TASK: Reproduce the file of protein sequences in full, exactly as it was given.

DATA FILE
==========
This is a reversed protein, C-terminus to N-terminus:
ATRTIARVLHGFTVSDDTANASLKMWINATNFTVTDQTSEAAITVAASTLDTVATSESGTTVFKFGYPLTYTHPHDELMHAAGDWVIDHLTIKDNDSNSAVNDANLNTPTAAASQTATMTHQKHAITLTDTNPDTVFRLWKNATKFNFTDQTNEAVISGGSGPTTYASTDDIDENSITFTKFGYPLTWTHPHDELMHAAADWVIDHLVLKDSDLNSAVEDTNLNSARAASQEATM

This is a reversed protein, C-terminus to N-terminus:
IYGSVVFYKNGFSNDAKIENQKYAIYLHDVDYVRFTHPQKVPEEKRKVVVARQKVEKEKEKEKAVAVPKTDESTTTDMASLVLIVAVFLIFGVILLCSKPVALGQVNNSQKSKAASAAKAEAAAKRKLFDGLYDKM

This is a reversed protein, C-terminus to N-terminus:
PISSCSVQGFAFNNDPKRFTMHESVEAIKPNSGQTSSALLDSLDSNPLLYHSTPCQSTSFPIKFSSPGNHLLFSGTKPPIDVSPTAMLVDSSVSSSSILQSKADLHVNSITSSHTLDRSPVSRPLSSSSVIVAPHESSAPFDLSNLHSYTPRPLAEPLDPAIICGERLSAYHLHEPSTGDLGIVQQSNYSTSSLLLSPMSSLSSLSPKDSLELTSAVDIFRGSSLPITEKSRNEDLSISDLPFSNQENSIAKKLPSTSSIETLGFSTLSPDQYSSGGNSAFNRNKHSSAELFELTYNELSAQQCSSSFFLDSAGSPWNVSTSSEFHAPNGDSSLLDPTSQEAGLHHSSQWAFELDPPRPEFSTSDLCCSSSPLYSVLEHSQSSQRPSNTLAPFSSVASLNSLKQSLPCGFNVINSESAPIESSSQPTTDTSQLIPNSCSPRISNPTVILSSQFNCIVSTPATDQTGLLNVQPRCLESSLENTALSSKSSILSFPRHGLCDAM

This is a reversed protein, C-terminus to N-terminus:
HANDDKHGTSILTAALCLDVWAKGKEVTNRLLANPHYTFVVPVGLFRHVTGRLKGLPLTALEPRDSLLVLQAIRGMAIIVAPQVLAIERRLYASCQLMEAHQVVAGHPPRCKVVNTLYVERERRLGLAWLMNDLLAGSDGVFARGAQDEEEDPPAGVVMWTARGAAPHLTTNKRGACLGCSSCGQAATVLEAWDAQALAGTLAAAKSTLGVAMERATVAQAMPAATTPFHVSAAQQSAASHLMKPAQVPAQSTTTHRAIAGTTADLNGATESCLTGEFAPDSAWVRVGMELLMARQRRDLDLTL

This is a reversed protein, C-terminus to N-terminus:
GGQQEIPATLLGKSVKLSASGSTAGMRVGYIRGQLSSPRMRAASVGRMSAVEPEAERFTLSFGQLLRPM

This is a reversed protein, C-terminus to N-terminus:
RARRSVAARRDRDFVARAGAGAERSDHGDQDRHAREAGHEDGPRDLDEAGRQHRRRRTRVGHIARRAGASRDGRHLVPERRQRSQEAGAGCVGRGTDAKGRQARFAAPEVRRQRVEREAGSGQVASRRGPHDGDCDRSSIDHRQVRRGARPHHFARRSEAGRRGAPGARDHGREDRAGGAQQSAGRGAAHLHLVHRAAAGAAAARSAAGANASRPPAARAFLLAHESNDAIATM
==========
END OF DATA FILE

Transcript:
This is a reversed protein, C-terminus to N-terminus:
ATRTIARVLHGFTVSDDTANASLKMWINATNFTVTDQTSEAAITVAASTLDTVATSESGTTVFKFGYPLTYTHPHDELMHAAGDWVIDHLTIKDNDSNSAVNDANLNTPTAAASQTATMTHQKHAITLTDTNPDTVFRLWKNATKFNFTDQTNEAVISGGSGPTTYASTDDIDENSITFTKFGYPLTWTHPHDELMHAAADWVIDHLVLKDSDLNSAVEDTNLNSARAASQEATM

This is a reversed protein, C-terminus to N-terminus:
IYGSVVFYKNGFSNDAKIENQKYAIYLHDVDYVRFTHPQKVPEEKRKVVVARQKVEKEKEKEKAVAVPKTDESTTTDMASLVLIVAVFLIFGVILLCSKPVALGQVNNSQKSKAASAAKAEAAAKRKLFDGLYDKM

This is a reversed protein, C-terminus to N-terminus:
PISSCSVQGFAFNNDPKRFTMHESVEAIKPNSGQTSSALLDSLDSNPLLYHSTPCQSTSFPIKFSSPGNHLLFSGTKPPIDVSPTAMLVDSSVSSSSILQSKADLHVNSITSSHTLDRSPVSRPLSSSSVIVAPHESSAPFDLSNLHSYTPRPLAEPLDPAIICGERLSAYHLHEPSTGDLGIVQQSNYSTSSLLLSPMSSLSSLSPKDSLELTSAVDIFRGSSLPITEKSRNEDLSISDLPFSNQENSIAKKLPSTSSIETLGFSTLSPDQYSSGGNSAFNRNKHSSAELFELTYNELSAQQCSSSFFLDSAGSPWNVSTSSEFHAPNGDSSLLDPTSQEAGLHHSSQWAFELDPPRPEFSTSDLCCSSSPLYSVLEHSQSSQRPSNTLAPFSSVASLNSLKQSLPCGFNVINSESAPIESSSQPTTDTSQLIPNSCSPRISNPTVILSSQFNCIVSTPATDQTGLLNVQPRCLESSLENTALSSKSSILSFPRHGLCDAM

This is a reversed protein, C-terminus to N-terminus:
HANDDKHGTSILTAALCLDVWAKGKEVTNRLLANPHYTFVVPVGLFRHVTGRLKGLPLTALEPRDSLLVLQAIRGMAIIVAPQVLAIERRLYASCQLMEAHQVVAGHPPRCKVVNTLYVERERRLGLAWLMNDLLAGSDGVFARGAQDEEEDPPAGVVMWTARGAAPHLTTNKRGACLGCSSCGQAATVLEAWDAQALAGTLAAAKSTLGVAMERATVAQAMPAATTPFHVSAAQQSAASHLMKPAQVPAQSTTTHRAIAGTTADLNGATESCLTGEFAPDSAWVRVGMELLMARQRRDLDLTL

This is a reversed protein, C-terminus to N-terminus:
GGQQEIPATLLGKSVKLSASGSTAGMRVGYIRGQLSSPRMRAASVGRMSAVEPEAERFTLSFGQLLRPM

This is a reversed protein, C-terminus to N-terminus:
RARRSVAARRDRDFVARAGAGAERSDHGDQDRHAREAGHEDGPRDLDEAGRQHRRRRTRVGHIARRAGASRDGRHLVPERRQRSQEAGAGCVGRGTDAKGRQARFAAPEVRRQRVEREAGSGQVASRRGPHDGDCDRSSIDHRQVRRGARPHHFARRSEAGRRGAPGARDHGREDRAGGAQQSAGRGAAHLHLVHRAAAGAAAARSAAGANASRPPAARAFLLAHESNDAIATM